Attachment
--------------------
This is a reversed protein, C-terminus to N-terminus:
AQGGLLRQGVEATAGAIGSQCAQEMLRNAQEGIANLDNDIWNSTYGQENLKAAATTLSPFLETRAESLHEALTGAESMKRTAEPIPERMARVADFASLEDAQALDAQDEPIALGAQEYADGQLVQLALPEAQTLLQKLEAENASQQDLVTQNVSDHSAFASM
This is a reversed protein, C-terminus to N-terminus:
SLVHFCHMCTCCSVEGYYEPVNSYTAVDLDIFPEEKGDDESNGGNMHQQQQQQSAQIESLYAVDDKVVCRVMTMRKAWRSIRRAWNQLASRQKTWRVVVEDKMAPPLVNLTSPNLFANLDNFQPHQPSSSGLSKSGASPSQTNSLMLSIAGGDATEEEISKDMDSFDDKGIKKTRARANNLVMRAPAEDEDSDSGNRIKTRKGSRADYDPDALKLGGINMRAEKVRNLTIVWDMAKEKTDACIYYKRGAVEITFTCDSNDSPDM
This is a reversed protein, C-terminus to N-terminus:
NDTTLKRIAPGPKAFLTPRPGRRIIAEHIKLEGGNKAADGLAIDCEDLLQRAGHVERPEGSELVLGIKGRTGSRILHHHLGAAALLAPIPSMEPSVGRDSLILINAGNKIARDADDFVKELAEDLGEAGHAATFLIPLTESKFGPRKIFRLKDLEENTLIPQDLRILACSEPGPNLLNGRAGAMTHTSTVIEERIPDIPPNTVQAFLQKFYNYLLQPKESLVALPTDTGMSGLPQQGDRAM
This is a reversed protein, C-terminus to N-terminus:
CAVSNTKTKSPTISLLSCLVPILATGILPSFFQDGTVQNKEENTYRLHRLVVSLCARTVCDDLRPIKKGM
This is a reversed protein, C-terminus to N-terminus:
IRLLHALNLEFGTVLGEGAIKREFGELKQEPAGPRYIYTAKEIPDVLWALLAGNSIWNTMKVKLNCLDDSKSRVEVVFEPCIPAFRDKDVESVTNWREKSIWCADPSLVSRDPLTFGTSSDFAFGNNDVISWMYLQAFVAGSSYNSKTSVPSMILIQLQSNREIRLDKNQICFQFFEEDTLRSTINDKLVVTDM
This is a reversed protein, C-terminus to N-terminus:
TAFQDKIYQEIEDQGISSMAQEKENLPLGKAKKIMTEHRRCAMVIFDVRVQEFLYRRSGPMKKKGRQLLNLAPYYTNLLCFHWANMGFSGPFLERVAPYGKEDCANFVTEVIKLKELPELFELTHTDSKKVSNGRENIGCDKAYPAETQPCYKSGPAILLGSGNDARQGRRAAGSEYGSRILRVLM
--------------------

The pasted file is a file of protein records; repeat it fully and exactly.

This is a reversed protein, C-terminus to N-terminus:
AQGGLLRQGVEATAGAIGSQCAQEMLRNAQEGIANLDNDIWNSTYGQENLKAAATTLSPFLETRAESLHEALTGAESMKRTAEPIPERMARVADFASLEDAQALDAQDEPIALGAQEYADGQLVQLALPEAQTLLQKLEAENASQQDLVTQNVSDHSAFASM
This is a reversed protein, C-terminus to N-terminus:
SLVHFCHMCTCCSVEGYYEPVNSYTAVDLDIFPEEKGDDESNGGNMHQQQQQQSAQIESLYAVDDKVVCRVMTMRKAWRSIRRAWNQLASRQKTWRVVVEDKMAPPLVNLTSPNLFANLDNFQPHQPSSSGLSKSGASPSQTNSLMLSIAGGDATEEEISKDMDSFDDKGIKKTRARANNLVMRAPAEDEDSDSGNRIKTRKGSRADYDPDALKLGGINMRAEKVRNLTIVWDMAKEKTDACIYYKRGAVEITFTCDSNDSPDM
This is a reversed protein, C-terminus to N-terminus:
NDTTLKRIAPGPKAFLTPRPGRRIIAEHIKLEGGNKAADGLAIDCEDLLQRAGHVERPEGSELVLGIKGRTGSRILHHHLGAAALLAPIPSMEPSVGRDSLILINAGNKIARDADDFVKELAEDLGEAGHAATFLIPLTESKFGPRKIFRLKDLEENTLIPQDLRILACSEPGPNLLNGRAGAMTHTSTVIEERIPDIPPNTVQAFLQKFYNYLLQPKESLVALPTDTGMSGLPQQGDRAM
This is a reversed protein, C-terminus to N-terminus:
CAVSNTKTKSPTISLLSCLVPILATGILPSFFQDGTVQNKEENTYRLHRLVVSLCARTVCDDLRPIKKGM
This is a reversed protein, C-terminus to N-terminus:
IRLLHALNLEFGTVLGEGAIKREFGELKQEPAGPRYIYTAKEIPDVLWALLAGNSIWNTMKVKLNCLDDSKSRVEVVFEPCIPAFRDKDVESVTNWREKSIWCADPSLVSRDPLTFGTSSDFAFGNNDVISWMYLQAFVAGSSYNSKTSVPSMILIQLQSNREIRLDKNQICFQFFEEDTLRSTINDKLVVTDM
This is a reversed protein, C-terminus to N-terminus:
TAFQDKIYQEIEDQGISSMAQEKENLPLGKAKKIMTEHRRCAMVIFDVRVQEFLYRRSGPMKKKGRQLLNLAPYYTNLLCFHWANMGFSGPFLERVAPYGKEDCANFVTEVIKLKELPELFELTHTDSKKVSNGRENIGCDKAYPAETQPCYKSGPAILLGSGNDARQGRRAAGSEYGSRILRVLM